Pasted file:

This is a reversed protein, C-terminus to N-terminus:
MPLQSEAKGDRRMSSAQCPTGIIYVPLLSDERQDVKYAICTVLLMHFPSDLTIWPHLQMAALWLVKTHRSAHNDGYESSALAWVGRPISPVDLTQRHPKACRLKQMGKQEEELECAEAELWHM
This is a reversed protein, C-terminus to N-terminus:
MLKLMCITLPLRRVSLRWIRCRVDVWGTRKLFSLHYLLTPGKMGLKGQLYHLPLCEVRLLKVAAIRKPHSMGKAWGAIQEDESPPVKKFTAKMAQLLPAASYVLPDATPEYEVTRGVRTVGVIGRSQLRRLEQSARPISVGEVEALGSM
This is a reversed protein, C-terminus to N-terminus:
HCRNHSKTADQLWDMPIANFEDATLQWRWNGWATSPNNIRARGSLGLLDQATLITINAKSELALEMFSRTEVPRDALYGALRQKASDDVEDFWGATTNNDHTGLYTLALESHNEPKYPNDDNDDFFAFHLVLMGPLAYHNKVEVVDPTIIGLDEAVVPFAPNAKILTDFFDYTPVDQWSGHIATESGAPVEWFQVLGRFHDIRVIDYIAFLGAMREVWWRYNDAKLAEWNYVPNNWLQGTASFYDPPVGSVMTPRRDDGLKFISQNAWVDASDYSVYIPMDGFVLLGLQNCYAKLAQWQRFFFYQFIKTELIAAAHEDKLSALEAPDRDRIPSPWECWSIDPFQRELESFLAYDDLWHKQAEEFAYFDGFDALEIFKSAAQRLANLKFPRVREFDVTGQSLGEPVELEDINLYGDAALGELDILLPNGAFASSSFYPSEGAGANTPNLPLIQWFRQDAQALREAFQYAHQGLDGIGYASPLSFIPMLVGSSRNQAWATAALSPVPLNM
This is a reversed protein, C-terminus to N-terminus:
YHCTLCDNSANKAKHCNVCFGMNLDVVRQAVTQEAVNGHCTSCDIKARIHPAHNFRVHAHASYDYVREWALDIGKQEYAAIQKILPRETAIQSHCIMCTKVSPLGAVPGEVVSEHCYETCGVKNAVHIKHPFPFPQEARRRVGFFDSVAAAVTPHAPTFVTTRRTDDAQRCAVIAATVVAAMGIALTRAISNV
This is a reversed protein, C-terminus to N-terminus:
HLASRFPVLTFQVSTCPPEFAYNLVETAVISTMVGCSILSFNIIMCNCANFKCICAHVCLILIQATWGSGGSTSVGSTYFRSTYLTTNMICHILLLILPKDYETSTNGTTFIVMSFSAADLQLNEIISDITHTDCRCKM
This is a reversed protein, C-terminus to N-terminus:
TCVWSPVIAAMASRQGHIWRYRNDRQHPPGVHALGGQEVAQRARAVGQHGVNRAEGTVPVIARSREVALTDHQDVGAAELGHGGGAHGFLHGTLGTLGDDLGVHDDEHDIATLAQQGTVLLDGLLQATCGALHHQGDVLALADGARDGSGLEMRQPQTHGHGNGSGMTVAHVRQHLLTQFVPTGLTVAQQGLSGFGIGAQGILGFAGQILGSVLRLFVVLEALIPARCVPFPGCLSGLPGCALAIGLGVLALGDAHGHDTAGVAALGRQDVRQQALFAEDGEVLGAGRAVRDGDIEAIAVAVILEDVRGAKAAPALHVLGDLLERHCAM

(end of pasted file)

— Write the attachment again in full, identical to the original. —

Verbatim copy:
This is a reversed protein, C-terminus to N-terminus:
MPLQSEAKGDRRMSSAQCPTGIIYVPLLSDERQDVKYAICTVLLMHFPSDLTIWPHLQMAALWLVKTHRSAHNDGYESSALAWVGRPISPVDLTQRHPKACRLKQMGKQEEELECAEAELWHM
This is a reversed protein, C-terminus to N-terminus:
MLKLMCITLPLRRVSLRWIRCRVDVWGTRKLFSLHYLLTPGKMGLKGQLYHLPLCEVRLLKVAAIRKPHSMGKAWGAIQEDESPPVKKFTAKMAQLLPAASYVLPDATPEYEVTRGVRTVGVIGRSQLRRLEQSARPISVGEVEALGSM
This is a reversed protein, C-terminus to N-terminus:
HCRNHSKTADQLWDMPIANFEDATLQWRWNGWATSPNNIRARGSLGLLDQATLITINAKSELALEMFSRTEVPRDALYGALRQKASDDVEDFWGATTNNDHTGLYTLALESHNEPKYPNDDNDDFFAFHLVLMGPLAYHNKVEVVDPTIIGLDEAVVPFAPNAKILTDFFDYTPVDQWSGHIATESGAPVEWFQVLGRFHDIRVIDYIAFLGAMREVWWRYNDAKLAEWNYVPNNWLQGTASFYDPPVGSVMTPRRDDGLKFISQNAWVDASDYSVYIPMDGFVLLGLQNCYAKLAQWQRFFFYQFIKTELIAAAHEDKLSALEAPDRDRIPSPWECWSIDPFQRELESFLAYDDLWHKQAEEFAYFDGFDALEIFKSAAQRLANLKFPRVREFDVTGQSLGEPVELEDINLYGDAALGELDILLPNGAFASSSFYPSEGAGANTPNLPLIQWFRQDAQALREAFQYAHQGLDGIGYASPLSFIPMLVGSSRNQAWATAALSPVPLNM
This is a reversed protein, C-terminus to N-terminus:
YHCTLCDNSANKAKHCNVCFGMNLDVVRQAVTQEAVNGHCTSCDIKARIHPAHNFRVHAHASYDYVREWALDIGKQEYAAIQKILPRETAIQSHCIMCTKVSPLGAVPGEVVSEHCYETCGVKNAVHIKHPFPFPQEARRRVGFFDSVAAAVTPHAPTFVTTRRTDDAQRCAVIAATVVAAMGIALTRAISNV
This is a reversed protein, C-terminus to N-terminus:
HLASRFPVLTFQVSTCPPEFAYNLVETAVISTMVGCSILSFNIIMCNCANFKCICAHVCLILIQATWGSGGSTSVGSTYFRSTYLTTNMICHILLLILPKDYETSTNGTTFIVMSFSAADLQLNEIISDITHTDCRCKM
This is a reversed protein, C-terminus to N-terminus:
TCVWSPVIAAMASRQGHIWRYRNDRQHPPGVHALGGQEVAQRARAVGQHGVNRAEGTVPVIARSREVALTDHQDVGAAELGHGGGAHGFLHGTLGTLGDDLGVHDDEHDIATLAQQGTVLLDGLLQATCGALHHQGDVLALADGARDGSGLEMRQPQTHGHGNGSGMTVAHVRQHLLTQFVPTGLTVAQQGLSGFGIGAQGILGFAGQILGSVLRLFVVLEALIPARCVPFPGCLSGLPGCALAIGLGVLALGDAHGHDTAGVAALGRQDVRQQALFAEDGEVLGAGRAVRDGDIEAIAVAVILEDVRGAKAAPALHVLGDLLERHCAM